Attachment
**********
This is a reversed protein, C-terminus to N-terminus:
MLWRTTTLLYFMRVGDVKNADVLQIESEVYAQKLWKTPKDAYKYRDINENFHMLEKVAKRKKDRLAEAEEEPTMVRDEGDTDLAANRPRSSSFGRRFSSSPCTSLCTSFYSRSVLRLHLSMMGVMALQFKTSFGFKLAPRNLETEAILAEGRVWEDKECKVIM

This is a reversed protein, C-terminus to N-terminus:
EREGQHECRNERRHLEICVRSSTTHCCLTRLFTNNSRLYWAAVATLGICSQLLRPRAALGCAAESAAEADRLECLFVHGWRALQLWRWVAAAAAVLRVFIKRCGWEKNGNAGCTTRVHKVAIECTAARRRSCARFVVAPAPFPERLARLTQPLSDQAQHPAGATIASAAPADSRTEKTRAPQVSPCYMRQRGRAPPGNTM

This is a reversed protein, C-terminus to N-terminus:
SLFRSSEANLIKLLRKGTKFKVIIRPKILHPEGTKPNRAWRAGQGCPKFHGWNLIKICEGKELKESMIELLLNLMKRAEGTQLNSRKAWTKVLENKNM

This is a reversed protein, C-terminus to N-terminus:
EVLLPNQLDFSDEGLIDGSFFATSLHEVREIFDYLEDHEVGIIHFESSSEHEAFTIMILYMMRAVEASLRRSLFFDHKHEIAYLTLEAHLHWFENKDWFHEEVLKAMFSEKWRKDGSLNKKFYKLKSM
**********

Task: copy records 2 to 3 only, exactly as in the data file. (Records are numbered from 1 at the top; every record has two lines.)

This is a reversed protein, C-terminus to N-terminus:
EREGQHECRNERRHLEICVRSSTTHCCLTRLFTNNSRLYWAAVATLGICSQLLRPRAALGCAAESAAEADRLECLFVHGWRALQLWRWVAAAAAVLRVFIKRCGWEKNGNAGCTTRVHKVAIECTAARRRSCARFVVAPAPFPERLARLTQPLSDQAQHPAGATIASAAPADSRTEKTRAPQVSPCYMRQRGRAPPGNTM

This is a reversed protein, C-terminus to N-terminus:
SLFRSSEANLIKLLRKGTKFKVIIRPKILHPEGTKPNRAWRAGQGCPKFHGWNLIKICEGKELKESMIELLLNLMKRAEGTQLNSRKAWTKVLENKNM